It might sounds like an odd question coming from the guy known for “sandbag training”. As I’ve written in the past, one of the main inspirations of our DVRT program though was my foundation having worked with kettlebells. Yea, back in 2002 I got into kettlebells and become certified in 2003. So, besides admitting I am getting old, it also means I have made A LOT of mistakes.
One of those was jumping in too fast sometimes with kettlebell swings. I know, THE kettlebell exercise that everyone wants to do, but privately, a lot of people struggle implementing successfully.
I know, you want to walk me through the 15 steps of teaching a kettlebell swing (ironically, we went through a much shorter system back in the day), but the real issue isn’t one of technique.
The real issue is what causes me time and time again to help people who look like they have good form on their kettlebell swings, but keep having low back pain when they do them. I know weird right?! Aren’t kettlebell swings suppose to HELP your low back?
Yes, but as with any complex and power based drill, the foundation of the body has to be right. In a lot of people, they become so excited about kettlebells that they jump right into kettlebell swings without having this ONE thing cemented.
What is it?
Pelvic control!! I know, there isn’t a special Russian saying about pelvic control, but every exercise requires it. Especially the greater the power and the need to absorb high levels of force like what happen during kettlebell swings.
In fact, I would venture to say the lack of pelvic control in a lot of people is what prevents them from absorbing the downward force of the kettlebell swing correctly and loading parts of their body (mostly low back) in ways that cause them serious issues.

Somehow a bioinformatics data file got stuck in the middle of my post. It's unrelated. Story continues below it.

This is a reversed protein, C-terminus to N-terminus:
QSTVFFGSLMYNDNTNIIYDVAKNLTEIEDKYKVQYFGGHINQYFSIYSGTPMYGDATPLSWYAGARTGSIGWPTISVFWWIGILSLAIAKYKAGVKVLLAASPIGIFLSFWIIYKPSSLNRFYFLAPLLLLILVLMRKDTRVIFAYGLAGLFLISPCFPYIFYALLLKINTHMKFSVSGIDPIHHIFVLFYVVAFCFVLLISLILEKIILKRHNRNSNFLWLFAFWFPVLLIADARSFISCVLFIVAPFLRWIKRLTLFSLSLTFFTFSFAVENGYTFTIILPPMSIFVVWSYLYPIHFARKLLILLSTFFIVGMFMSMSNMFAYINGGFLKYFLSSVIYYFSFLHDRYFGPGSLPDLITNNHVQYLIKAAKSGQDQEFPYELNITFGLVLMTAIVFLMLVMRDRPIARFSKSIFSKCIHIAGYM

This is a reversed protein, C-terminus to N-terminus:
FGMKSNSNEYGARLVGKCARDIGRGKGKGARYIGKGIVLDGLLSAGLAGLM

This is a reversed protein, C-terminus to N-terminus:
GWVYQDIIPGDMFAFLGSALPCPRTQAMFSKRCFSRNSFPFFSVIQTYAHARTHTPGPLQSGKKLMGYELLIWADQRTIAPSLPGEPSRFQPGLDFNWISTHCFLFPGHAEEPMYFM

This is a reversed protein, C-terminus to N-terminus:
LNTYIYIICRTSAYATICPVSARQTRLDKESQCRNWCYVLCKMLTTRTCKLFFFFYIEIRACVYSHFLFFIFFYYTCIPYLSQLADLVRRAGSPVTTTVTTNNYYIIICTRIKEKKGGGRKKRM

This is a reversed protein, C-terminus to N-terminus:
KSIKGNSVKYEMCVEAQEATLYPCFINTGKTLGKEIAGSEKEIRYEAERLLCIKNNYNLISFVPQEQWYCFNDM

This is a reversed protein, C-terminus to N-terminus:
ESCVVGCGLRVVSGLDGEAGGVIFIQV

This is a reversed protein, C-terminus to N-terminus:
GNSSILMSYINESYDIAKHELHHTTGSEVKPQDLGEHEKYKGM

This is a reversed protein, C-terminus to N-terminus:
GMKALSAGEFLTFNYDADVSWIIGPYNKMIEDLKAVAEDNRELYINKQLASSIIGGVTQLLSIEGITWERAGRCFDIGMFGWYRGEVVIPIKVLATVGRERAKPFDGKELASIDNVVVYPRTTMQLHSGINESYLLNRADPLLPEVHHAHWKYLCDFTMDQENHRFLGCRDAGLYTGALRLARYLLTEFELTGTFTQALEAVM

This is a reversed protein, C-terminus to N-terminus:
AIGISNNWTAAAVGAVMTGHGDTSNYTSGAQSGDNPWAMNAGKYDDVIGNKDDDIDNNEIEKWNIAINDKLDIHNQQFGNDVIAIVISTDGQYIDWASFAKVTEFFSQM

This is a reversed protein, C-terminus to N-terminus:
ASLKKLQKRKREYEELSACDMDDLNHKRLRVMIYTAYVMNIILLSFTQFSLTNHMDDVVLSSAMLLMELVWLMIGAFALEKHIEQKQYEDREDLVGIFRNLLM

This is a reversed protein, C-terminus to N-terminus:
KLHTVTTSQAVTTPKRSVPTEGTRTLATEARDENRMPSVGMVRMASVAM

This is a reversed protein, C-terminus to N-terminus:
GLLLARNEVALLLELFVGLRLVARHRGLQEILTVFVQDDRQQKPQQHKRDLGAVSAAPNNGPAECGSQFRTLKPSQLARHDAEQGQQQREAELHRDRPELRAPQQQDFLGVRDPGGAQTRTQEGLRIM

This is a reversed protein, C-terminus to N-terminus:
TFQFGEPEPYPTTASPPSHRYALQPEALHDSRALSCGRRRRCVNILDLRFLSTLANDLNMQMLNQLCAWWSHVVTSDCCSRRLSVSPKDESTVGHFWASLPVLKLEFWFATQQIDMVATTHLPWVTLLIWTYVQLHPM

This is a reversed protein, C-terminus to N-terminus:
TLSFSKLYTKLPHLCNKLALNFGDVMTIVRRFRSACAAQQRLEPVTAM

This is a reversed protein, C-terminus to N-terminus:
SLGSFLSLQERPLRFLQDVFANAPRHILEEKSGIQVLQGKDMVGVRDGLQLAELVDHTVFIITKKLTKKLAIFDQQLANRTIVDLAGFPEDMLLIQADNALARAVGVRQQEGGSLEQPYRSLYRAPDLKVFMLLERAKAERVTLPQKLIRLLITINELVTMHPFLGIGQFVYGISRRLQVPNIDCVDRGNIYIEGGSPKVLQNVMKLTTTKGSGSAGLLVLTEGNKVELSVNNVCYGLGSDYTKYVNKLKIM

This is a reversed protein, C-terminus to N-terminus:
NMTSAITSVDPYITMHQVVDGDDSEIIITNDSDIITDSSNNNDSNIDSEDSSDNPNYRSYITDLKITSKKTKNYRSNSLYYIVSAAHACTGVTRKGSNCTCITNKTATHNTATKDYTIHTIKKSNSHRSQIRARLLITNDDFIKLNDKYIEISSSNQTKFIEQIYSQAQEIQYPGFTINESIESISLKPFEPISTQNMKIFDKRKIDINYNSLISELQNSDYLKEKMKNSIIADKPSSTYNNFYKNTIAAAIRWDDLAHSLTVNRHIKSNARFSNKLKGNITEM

That is because the downward phase of kettlebell swings actually causes more force upon the body that the upward swing. It becomes essential to have core and pelvic control to maintain alignment and brace properly to absorb such loads. Sadly, time and time again working with people they don’t seem to possess this very fundamental ability.
So, what do we do? In our DVRT system we work A LOT on pelvic control (it is a big section in our DVRT Restoration program HERE) because it is essential for everything. However, we have to progress it and we work from VERY stable environments to more unstable ones.
That means working from our back to more challenging body positions over time. You would be SHOCKED at how people that are use to training with big weights (who also have a lot of pain) are unable to perform even the most fundamental levels of these pelvic control exercises.
How do we go about fixing it? First level is using some DVRT Dead Bugs to gain a foundational level of understanding of pelvic control. Then you will see from the following videos how we continue to add layers to movement.
Jessica shows how we can progress the Dead Bug with proper core tension through a series of levels and moving into Bird Dogs which are more demanding pelvic control exercises.
Once we get standing though things change dramatically! One of the toughest parts of the nailing kettlebell swings is learning the right way to absorb weight on the way down. That’s one of the tough parts of getting good kettlebell swings is you can’t slow down the movement. So, how do you get people to learn the proper skills of great kettlebell swings? DVRT Master, Cory Cripe nails why THIS DVRT drill is the perfect fit!